March 9, 2011

IBM Survey: Canadian consumers embracing mobile retail payments

MARKHAM--Consumers want retailers to remember their preferred payment methods, just one of many trends uncovered in an annual IBM global survey of 30,000 consumers in 13 countries, including more than 2,000 Canadians. The survey also reveals consumers want a personalized shopping experience and will spend more and be more loyal to retailers who offer them quality, service and promotions on items they regularly buy.

In general, shoppers are adopting new shopping technologies faster than most. In fact, the number of Canadians willing to use mobile technologies to shop increased by 160 per cent year-to-year, second only to the US in uptake.

The survey also shows the number of Canadian "instrumented" consumers -- who use two or more technologies such as a website, mobile device or in-store kiosk -- increased by 65 per cent over last year's results, almost double the global result, which reported a 36 per cent increase year-to-year.

"It would appear Canadians' conservative attitude toward adopting new consumer technologies is changing rapidly to the point that consumers are ahead of retailers," says John Dawkins, IBM's Canadian retail sector lead. "Wider access to bandwidth at lower rates, an increase in the number of Canadian wireless service providers, adoption of social media and a comparatively faster economic recovery are driving the emergence of a more complex, competitive and sophisticated shopper."

The study reveals a portrait of the quintessential Canadian shopper: female; frugal but optimistic about her income; influenced more by family and friends' opinions than retailers; and who regularly shops for more than people in her household such as parents or grandchildren.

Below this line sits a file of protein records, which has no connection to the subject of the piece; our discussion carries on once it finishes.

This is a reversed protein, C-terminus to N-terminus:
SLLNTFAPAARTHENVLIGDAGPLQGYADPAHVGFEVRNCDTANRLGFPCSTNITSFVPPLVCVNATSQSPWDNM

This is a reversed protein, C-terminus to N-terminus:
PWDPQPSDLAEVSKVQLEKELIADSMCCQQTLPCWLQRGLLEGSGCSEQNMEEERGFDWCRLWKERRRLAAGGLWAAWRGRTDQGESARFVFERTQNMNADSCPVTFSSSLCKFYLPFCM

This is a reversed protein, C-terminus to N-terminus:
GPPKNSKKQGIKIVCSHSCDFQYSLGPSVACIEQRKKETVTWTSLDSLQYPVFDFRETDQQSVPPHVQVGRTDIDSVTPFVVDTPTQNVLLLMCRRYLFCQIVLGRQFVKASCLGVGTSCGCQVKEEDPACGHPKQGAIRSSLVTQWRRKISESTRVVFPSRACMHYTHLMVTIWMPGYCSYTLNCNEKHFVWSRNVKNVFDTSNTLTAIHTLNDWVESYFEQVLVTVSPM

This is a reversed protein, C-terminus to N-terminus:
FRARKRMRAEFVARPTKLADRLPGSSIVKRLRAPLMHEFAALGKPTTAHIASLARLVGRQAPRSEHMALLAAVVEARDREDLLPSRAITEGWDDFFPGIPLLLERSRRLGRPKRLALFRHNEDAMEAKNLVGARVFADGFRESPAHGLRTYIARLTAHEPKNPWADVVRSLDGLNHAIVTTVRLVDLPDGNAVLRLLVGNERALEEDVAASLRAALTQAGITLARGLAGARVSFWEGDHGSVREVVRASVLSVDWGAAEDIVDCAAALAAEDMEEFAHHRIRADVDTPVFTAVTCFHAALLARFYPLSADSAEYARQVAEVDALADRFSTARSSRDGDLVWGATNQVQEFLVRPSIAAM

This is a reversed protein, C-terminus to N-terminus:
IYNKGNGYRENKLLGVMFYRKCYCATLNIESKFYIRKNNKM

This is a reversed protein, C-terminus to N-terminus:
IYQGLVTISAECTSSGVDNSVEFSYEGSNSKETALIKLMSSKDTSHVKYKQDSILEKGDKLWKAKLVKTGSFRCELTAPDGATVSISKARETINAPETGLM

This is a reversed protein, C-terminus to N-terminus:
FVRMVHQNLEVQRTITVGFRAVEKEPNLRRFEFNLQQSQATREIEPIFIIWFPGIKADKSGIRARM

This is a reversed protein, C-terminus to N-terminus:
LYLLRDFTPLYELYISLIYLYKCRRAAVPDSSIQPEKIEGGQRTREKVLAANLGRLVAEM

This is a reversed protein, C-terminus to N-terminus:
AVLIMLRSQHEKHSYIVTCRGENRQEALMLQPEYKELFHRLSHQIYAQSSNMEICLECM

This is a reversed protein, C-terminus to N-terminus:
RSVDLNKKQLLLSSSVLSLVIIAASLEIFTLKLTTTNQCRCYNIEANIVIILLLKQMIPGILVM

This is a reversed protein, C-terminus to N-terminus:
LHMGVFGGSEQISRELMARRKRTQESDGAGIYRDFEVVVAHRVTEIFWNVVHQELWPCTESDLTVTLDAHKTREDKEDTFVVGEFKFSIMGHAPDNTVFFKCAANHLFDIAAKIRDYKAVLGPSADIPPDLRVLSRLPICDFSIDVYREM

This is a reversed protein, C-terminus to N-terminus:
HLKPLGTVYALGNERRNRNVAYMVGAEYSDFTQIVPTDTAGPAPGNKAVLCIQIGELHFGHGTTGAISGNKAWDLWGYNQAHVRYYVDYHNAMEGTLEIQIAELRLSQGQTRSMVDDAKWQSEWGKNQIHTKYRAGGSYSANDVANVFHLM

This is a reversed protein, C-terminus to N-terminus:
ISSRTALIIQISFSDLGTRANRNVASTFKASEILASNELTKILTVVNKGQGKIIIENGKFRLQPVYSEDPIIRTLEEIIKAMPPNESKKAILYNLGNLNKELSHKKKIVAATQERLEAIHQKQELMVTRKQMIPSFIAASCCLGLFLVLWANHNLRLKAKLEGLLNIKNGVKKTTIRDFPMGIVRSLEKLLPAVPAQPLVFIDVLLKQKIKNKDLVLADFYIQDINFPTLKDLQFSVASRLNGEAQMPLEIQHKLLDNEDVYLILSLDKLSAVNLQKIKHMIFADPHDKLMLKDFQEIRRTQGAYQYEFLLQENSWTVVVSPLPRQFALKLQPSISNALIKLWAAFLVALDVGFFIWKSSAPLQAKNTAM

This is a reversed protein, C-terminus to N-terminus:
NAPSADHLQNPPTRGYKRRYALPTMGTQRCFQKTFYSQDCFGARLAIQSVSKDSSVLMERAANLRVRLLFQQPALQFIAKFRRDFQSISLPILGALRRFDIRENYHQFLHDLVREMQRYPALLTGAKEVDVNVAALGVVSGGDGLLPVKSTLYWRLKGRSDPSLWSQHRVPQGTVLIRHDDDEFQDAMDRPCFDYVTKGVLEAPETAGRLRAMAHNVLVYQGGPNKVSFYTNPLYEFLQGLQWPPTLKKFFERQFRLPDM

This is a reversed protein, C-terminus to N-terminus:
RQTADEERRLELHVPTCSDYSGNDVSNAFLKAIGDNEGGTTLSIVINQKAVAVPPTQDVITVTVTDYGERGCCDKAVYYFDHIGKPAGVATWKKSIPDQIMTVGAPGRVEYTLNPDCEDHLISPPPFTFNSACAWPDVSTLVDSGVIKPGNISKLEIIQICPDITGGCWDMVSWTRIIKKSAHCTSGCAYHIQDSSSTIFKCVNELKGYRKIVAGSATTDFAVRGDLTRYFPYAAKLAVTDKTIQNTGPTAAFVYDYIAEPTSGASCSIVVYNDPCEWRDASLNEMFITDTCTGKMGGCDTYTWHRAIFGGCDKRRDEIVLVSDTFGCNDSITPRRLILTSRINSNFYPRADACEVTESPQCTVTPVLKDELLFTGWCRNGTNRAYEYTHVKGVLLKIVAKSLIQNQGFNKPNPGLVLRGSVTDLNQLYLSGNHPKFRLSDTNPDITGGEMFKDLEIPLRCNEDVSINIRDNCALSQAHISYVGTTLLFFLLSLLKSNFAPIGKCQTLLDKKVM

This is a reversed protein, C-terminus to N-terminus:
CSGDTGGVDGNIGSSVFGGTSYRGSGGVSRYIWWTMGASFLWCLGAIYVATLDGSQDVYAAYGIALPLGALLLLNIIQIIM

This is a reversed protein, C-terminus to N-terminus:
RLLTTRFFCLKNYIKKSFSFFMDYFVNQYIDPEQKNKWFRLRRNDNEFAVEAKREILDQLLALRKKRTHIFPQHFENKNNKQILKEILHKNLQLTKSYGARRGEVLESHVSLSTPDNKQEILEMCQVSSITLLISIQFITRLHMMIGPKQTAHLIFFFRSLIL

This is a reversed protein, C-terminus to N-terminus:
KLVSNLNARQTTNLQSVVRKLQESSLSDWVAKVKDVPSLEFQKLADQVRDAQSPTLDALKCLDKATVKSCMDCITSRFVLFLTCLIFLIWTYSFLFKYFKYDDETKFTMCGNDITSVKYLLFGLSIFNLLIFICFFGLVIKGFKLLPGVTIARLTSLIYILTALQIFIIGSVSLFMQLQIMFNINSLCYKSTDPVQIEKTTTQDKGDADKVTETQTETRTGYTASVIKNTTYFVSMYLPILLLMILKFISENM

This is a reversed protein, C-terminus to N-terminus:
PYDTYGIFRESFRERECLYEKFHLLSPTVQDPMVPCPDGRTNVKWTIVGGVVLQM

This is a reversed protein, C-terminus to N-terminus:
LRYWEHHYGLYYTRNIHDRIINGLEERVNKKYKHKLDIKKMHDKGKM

The survey polled consumers from a dozen other countries, including both mature and emerging markets and show globally, shoppers have adopted attitudes during the recession that continue to dictate their behavior: they buy what they need, search for items on sale and wait longer to purchase; and they have embraced the use of technology throughout the process to save time and enhance the experience.

Other findings include:

Shoppers are leveraging social media from Facebook to Twitter, to blogs, YouTube and reviews, more than ever before to discuss retailers, products and brands with friends, family members and strangers.

Consumers are checking prices in store, where 70 per cent of final product selection happens, using smart phones and UPC tags to check competitive offerings.

Consumers want to shop seamlessly across channels, check product prices wherever they are, get promotions based on the items they scan, and use a personal mobile device to avoid the checkout lane.

"A new approach to customer intimacy is critical in the new economic environment and this necessitates a stronger commitment than ever before. Organizations that are best at extracting previously undiscovered insights from vast amounts of customer information have a huge advantage in deepening existing connections and creating new relationships," said Diane Brisebois, president and CEO of the Retail Council of Canada.

The IBM survey of 30,624 consumers was conducted in October 2010 in Australia, Argentina, Brazil, Canada, Chile, China, Colombia, France, Germany, Italy, Mexico, United Kingdom and United States.

 

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